This story in its original form was written by Kenneth P. Wood and first published in Future Magazine. In the 1940’s, President Heber J. Grant sent a little story to the editors of the Improvement Era with this note:
“Enclosed herewith I am sending you a story about Daniel Webster. I do not know who sent it to me, but I think it is worthy of reprinting in the Era, provided or course that we have the right to publish it. I am sure you will enjoy reading it.
Heber J. Grant
The story was thereafter published in the November 1941 Improvement Era, beginning on page 662.
It is a marvelous story, worthy of another telling. The text has been expanded and adapted to a more complete and (hopefully) satisfying form, with additional background information on Daniel Webster and the circumstances of his career in law. The message remains fresh and wonderful.
By: KENNETH P. WOOD
adapted by TED L. GIBBONS
Daniel Webster started the practice of law in Boscawen, New Hampshire. He came by his office honestly. In a day when the gift of oratory and knowledge of a few legal terms were enough for some, Webster studied, investigated, contemplated, and examined the law. He attended Phillips Exeter Academy and then graduated from Dartmouth College. He spent time teaching at the Fryeberg Academy in Maine, but it was only to secure the finances necessary to continue his love affair with the law. When he had enough money, he left teaching and went to study with the eminent attorney Christopher Gore for several months. When he was finally admitted to the bar in March of 1805 and opened his own office, he was unknown. Clients were few and far between. Those who sought his services barely supplied him with enough money to pay the weekly board bill.
One morning there was a knock at his door. Webster rose from his desk and opened it, and the Portsmouth blacksmith entered. He held his hat tightly in both hands, the smoke and soot of the forge heavy upon him. His leather apron was stiff and black with use. “Mr. Webster,” he said. “I am in need of legal advice. I don’t hold much with courts or lawyers, meaning no offense, of course, but I don’t have a clear choice here. Someone is trying to take something that is rightfully mine.”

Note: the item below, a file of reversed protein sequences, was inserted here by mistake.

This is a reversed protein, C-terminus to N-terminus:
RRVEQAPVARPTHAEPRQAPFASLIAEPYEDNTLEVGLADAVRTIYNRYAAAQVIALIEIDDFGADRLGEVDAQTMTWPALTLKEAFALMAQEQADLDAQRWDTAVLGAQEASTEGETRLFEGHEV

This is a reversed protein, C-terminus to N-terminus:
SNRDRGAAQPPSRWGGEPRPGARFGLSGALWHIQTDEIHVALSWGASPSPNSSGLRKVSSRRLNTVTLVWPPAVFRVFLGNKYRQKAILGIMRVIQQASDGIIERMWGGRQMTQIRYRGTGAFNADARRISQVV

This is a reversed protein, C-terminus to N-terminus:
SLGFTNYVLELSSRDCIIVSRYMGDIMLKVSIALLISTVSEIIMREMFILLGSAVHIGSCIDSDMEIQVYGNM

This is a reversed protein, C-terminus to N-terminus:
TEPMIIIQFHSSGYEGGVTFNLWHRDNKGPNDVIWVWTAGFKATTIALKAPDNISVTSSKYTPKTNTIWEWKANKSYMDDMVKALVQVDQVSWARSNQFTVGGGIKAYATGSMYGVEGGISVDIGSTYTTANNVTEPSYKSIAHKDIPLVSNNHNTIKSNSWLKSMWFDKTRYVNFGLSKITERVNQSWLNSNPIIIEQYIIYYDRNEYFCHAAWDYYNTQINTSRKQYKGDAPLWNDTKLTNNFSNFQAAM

The case he laid before the young attorney had to do with the conflicting claims of himself and a neighbor regarding a parcel of land. The question seemed to involve a very peculiar point of law which Webster could not answer offhand. But since a lawyer never admits that he is puzzled–especially a very young lawyer–he told the blacksmith that as he was preoccupied with other matters at the time, he would look into the case later and give an opinion in three or four days.
As soon as the blacksmith left the office, Webster carried the store of law books that made up his small library to his desk, and began a thorough search. But he could find nothing similar to the blacksmith’s case–no decisions, no precedents, no references, no litigation related to that particular complication.
A different sort of attorney would have made up some kind of plea and then trusted to luck and oratory to pull his client through. But Webster, even at the age of twenty-five, was profoundly interested in every phase of the law. The issue was no longer a case and a client, but a point of law buried in obscurity, a point of law he was compelled to unearth. It was his nature to go to the very bottom of things before he could be satisfied. Moreover, he had an elevated standard of honor toward even the least client. All Americans, he believed, were entitled to equal protection under the law, and that meant all the protection that the law could give. If there were no answers in his library, he thought he knew where they were.
Consequently, though he really could not afford it, he took the stagecoach from Portsmouth, New Hampshire, to Boston, Massachusetts, and spent an entire day in the law libraries there. He found, to his surprise, that the point in question had never been decided because it had never come up in just that form. Nevertheless, he did find a number of similar cases and through them he pursued the subject back to the very statutes and common law of England.
Webster’s constructive mind developed a theory of equity which was consistent with all decisions that had been handed down in similar cases, and as was his nature, he made copious notes, outlining his reasoning and noting the decisions upon which his conclusions were based. Then he bought, from his lean purse, the volumes that contained the references he needed, and with these he took the night coach back to Portsmouth.
It was with this background of research and preparation that he went before the local court and made his appeal–a plea prepared as carefully and with as much learning as if it were to be presented in the Supreme Court of the United States. He had anticipated every argument, answered in advance every possible question, resolved every ambiguity. The lawyer on the other side was overwhelmed, embarrassed, and buried by Webster’s appeal. After hearing his pathetic rebuttal, the court handed down a verdict favoring the blacksmith.